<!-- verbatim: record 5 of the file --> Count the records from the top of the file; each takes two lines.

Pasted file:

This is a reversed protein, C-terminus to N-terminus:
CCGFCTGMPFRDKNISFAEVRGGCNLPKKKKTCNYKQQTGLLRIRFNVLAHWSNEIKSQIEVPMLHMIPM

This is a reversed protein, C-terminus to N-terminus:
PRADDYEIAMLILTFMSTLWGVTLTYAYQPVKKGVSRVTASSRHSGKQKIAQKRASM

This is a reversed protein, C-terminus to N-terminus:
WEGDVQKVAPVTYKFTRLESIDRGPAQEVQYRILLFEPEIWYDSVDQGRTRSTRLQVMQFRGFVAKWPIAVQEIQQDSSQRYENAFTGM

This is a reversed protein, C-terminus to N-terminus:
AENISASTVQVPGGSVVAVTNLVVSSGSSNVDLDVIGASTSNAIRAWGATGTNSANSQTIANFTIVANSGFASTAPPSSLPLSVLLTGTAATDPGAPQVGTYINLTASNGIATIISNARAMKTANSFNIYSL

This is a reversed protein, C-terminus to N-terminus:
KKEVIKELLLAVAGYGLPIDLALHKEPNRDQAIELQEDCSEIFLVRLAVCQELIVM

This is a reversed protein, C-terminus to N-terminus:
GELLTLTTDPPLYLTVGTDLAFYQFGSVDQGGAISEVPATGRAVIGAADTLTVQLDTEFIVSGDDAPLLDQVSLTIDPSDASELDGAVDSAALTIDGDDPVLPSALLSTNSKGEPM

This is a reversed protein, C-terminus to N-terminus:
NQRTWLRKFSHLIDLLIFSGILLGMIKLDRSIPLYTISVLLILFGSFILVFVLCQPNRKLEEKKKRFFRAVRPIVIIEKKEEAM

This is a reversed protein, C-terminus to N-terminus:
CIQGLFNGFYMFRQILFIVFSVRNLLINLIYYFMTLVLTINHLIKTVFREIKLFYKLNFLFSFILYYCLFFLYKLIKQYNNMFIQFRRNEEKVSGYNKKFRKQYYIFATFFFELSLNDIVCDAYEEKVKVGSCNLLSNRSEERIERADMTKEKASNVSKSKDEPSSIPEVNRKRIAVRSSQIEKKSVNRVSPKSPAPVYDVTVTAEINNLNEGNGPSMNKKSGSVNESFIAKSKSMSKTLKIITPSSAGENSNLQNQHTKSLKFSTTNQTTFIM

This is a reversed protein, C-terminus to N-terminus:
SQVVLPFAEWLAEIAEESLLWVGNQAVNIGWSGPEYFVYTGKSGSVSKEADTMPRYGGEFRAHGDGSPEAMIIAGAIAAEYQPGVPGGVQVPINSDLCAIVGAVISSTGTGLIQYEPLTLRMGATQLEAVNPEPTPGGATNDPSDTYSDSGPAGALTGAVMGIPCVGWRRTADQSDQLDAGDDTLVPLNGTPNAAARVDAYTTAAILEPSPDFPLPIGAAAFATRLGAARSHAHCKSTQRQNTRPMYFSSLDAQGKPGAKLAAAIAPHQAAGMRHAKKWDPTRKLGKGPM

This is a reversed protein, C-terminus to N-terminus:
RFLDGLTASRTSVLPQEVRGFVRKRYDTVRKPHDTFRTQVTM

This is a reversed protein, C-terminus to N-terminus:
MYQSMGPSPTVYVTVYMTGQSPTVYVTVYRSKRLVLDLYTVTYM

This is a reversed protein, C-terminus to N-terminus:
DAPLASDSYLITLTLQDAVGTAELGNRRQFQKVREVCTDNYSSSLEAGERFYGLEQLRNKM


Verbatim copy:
This is a reversed protein, C-terminus to N-terminus:
KKEVIKELLLAVAGYGLPIDLALHKEPNRDQAIELQEDCSEIFLVRLAVCQELIVM